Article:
Russia to disconnect its internet from rest of the world – temporarily

Alec Luhn

Providers are planning to temporarily cut the Russian internet off from the world wide web amid attempts to increase government control of information flows. 

A group of major private and state telecoms led by Natalya Kaspersky, co-founder of the Kaspersky Lab antivirus maker which was banned by the US government, have decided to conduct the test to disconnect “Runet” from the rest of the internet sometime before April 1. 

That's the deadline for amendments to “sovereign internet” legislation that ostensibly will allow Russia to protect itself from foreign aggression in the digital sphere.  

In particular, lawmakers are worried that Western accusations of Russian hacking could lead to retaliatory cyberattacks and are trying to develop a way to isolate the Russian internet on command.

Eastern block: New legislation would require internet service providers to be able to route all exchanges of online information within Russia - AFP

The bill would require telecoms to be able to redirect all traffic through routing points controlled by the Russian state, giving it a brake on the flow of information to networks abroad.

But experts have said developing such sweeping capabilities, if not impossible, would at the very least be extremely expensive and could lead to major disruptions in the functioning of the internet.

There's also the threat of censorship, as the system will be monitored by the state communications oversight agency Roskomnadzor, which has become known for banning both extremist speech and criticism of the Kremlin. It will be able to filter out foreign content it doesn't like. 

Last week, Google reportedly agreed to receive lists of sites banned by Roskomnadzor every day and to block some of them. So far, it's blocked three-fourths of the sites forbidden in Russia.  

The state audit chamber opposed the sovereign internet legislation last week on the grounds that it would lead to a rise in the cost of goods and services. Budget expenditures will be required to help telecoms implement the technology and pay for additional staff at Roskomnadzor.

Human rights group Agora called the bill a “serious threat to internet freedom” in a recent report.  But the cabinet of ministers and Vladimir Putin's internet adviser have spoken out in favour of the law. The president famously once called the internet a “CIA project”.

Moscow is seen to be moving toward a model similar to the “great firewall” of China, where certain keywords are blocked and users can't connect to blacklisted sites including Facebook.

Western countries have threatened sanctions against Russia over cyberattacks.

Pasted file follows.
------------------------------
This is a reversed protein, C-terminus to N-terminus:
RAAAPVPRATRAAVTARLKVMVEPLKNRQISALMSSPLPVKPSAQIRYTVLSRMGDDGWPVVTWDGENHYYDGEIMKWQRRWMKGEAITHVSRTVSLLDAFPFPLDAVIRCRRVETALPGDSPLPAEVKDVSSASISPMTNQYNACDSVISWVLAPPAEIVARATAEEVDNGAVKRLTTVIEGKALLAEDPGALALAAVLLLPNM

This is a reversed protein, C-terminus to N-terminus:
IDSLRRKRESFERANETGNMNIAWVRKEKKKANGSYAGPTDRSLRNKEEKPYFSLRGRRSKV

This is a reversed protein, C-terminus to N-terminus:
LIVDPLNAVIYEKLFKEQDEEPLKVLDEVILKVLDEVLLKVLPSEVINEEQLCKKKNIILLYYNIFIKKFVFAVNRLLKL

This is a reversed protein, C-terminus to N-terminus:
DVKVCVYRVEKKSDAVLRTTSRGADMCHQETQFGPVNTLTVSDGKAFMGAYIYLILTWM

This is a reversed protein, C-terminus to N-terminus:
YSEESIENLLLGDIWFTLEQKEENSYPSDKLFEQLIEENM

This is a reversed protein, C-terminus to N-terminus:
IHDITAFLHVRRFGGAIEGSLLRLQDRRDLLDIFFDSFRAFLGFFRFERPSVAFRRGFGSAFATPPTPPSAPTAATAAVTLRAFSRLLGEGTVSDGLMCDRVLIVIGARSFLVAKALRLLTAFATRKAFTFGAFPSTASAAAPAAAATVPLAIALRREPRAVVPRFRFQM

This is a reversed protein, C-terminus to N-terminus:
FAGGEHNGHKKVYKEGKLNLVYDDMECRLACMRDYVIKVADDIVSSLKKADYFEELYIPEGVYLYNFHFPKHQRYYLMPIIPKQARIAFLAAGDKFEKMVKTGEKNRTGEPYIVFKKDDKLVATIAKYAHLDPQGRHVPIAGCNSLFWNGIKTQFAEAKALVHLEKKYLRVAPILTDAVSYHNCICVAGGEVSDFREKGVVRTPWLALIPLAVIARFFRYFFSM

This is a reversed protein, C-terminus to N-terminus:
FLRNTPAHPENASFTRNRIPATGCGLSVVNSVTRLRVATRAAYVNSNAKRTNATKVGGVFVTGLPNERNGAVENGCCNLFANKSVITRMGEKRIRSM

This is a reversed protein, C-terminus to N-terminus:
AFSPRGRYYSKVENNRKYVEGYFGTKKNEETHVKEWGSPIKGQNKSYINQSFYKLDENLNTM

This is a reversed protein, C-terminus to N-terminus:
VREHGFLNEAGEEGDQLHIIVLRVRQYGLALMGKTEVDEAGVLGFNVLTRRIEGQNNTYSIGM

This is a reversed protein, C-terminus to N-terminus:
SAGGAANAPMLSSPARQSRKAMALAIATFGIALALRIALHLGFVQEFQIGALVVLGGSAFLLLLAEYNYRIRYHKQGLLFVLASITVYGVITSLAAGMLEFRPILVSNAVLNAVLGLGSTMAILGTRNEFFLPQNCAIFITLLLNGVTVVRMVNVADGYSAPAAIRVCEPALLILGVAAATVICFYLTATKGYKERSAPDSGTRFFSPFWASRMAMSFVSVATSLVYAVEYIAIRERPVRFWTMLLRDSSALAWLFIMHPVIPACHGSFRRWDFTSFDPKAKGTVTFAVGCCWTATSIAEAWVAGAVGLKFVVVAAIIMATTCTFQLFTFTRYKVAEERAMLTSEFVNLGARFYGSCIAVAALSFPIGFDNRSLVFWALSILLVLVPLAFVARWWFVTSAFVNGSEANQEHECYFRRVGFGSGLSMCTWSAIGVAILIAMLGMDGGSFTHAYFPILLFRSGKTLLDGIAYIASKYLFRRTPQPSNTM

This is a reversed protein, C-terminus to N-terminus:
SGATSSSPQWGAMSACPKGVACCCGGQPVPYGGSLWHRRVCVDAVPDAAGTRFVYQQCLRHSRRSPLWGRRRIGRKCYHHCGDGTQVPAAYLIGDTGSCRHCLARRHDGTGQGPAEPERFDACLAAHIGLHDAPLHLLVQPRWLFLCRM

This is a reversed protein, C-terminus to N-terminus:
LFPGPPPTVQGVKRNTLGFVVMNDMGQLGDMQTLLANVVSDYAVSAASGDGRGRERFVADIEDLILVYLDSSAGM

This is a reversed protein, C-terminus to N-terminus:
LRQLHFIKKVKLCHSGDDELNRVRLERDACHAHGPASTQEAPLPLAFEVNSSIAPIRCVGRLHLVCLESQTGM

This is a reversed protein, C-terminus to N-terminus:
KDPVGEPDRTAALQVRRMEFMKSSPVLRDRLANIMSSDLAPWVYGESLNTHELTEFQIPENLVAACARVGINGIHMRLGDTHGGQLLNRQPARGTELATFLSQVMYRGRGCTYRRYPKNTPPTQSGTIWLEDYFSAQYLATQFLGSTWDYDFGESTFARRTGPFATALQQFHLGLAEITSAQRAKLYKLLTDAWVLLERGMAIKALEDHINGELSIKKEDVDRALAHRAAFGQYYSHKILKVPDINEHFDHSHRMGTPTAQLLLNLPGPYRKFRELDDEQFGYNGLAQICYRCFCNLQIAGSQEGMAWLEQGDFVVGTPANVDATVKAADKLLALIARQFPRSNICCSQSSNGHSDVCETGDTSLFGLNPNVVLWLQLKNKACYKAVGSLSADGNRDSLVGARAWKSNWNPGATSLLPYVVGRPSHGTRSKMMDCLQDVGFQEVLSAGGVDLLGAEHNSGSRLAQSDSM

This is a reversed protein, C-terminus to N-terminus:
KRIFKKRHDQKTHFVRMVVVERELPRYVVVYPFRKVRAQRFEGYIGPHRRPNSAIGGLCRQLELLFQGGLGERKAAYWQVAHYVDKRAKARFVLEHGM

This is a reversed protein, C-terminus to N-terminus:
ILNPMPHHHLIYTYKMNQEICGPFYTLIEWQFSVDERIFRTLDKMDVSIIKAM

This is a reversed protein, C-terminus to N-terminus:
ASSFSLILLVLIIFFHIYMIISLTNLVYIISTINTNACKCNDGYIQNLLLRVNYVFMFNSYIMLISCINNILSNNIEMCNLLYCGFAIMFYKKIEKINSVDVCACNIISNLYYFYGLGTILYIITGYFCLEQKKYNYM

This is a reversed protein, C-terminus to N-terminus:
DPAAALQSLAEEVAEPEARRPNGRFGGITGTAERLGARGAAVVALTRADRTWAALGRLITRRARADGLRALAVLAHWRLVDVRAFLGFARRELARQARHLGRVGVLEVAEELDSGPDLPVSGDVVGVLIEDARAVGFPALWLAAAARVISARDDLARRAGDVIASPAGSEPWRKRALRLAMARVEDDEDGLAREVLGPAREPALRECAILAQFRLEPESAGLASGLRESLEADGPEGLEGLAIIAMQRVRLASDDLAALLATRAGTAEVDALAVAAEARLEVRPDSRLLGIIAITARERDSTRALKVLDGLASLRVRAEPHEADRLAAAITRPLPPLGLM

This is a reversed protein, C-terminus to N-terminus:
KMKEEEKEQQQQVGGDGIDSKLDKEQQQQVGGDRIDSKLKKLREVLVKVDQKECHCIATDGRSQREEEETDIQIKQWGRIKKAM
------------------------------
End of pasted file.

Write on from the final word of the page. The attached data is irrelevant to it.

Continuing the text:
Four Russian military intelligence agents were expelled from the Netherlands in April for allegedly trying to hack into the Organisation for the Prohibition of Chemical Weapons' network Credit: Dutch Defence Ministry via AP

Moscow has been accused in recent years of hacking the Democratic National Committee in the United States, a Novichok testing lab in the Netherlands and the World Anti-Doping Agency and International Olympic Committee. 

US secretary of state Mike Pompeo traveled to Hungary on Monday in a bid to counter Russian and Chinese influence in Europe. In his meeting with prime minister Viktor Orban, who has a warm relationship with Vladimir Putin, he was expected to warn against the growing reliance on Russian energy there. Speaking in Budapest, Mr Pompeo said Washington wanted to re-engage with the region.

The Russian government has been tightening its grip over the internet since social media facilitated huge protests against Mr Putin in 2011-13. With no access to state television, opposition leader Alexei Navalny has been able to reach millions of people with videos about corruption by top officials.

In response, the authorities have established an extensive blacklist of banned websites and required popular bloggers to register with the state. Young Russians have faced fines and jail time for social media posts ridiculing the Kremlin or Orthodox Church, and Roskomnadzor has in vain attempted to block the popular encrypted messaging service Telegram.  

Under a law requiring citizens' data to be stored in-country, Moscow has also been trying to force internet giants like Facebook and Twitter to relocate servers to Russia, where its intelligence agencies would have access to them, and blocked the business networking site LinkedIn.

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